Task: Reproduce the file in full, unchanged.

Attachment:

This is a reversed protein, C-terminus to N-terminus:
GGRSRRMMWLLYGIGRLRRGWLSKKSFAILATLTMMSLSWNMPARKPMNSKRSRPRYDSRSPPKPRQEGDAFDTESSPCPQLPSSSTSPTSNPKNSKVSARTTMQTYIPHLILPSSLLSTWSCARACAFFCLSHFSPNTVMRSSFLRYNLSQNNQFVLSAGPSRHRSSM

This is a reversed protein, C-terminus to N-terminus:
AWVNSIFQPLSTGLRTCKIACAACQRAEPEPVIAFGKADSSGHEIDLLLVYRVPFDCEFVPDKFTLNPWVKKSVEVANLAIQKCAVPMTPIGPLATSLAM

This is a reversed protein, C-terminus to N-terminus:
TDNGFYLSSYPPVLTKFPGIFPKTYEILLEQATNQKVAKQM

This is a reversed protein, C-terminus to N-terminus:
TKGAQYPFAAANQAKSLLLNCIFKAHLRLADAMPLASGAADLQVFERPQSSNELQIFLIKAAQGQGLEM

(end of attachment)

This is a reversed protein, C-terminus to N-terminus:
GGRSRRMMWLLYGIGRLRRGWLSKKSFAILATLTMMSLSWNMPARKPMNSKRSRPRYDSRSPPKPRQEGDAFDTESSPCPQLPSSSTSPTSNPKNSKVSARTTMQTYIPHLILPSSLLSTWSCARACAFFCLSHFSPNTVMRSSFLRYNLSQNNQFVLSAGPSRHRSSM

This is a reversed protein, C-terminus to N-terminus:
AWVNSIFQPLSTGLRTCKIACAACQRAEPEPVIAFGKADSSGHEIDLLLVYRVPFDCEFVPDKFTLNPWVKKSVEVANLAIQKCAVPMTPIGPLATSLAM

This is a reversed protein, C-terminus to N-terminus:
TDNGFYLSSYPPVLTKFPGIFPKTYEILLEQATNQKVAKQM

This is a reversed protein, C-terminus to N-terminus:
TKGAQYPFAAANQAKSLLLNCIFKAHLRLADAMPLASGAADLQVFERPQSSNELQIFLIKAAQGQGLEM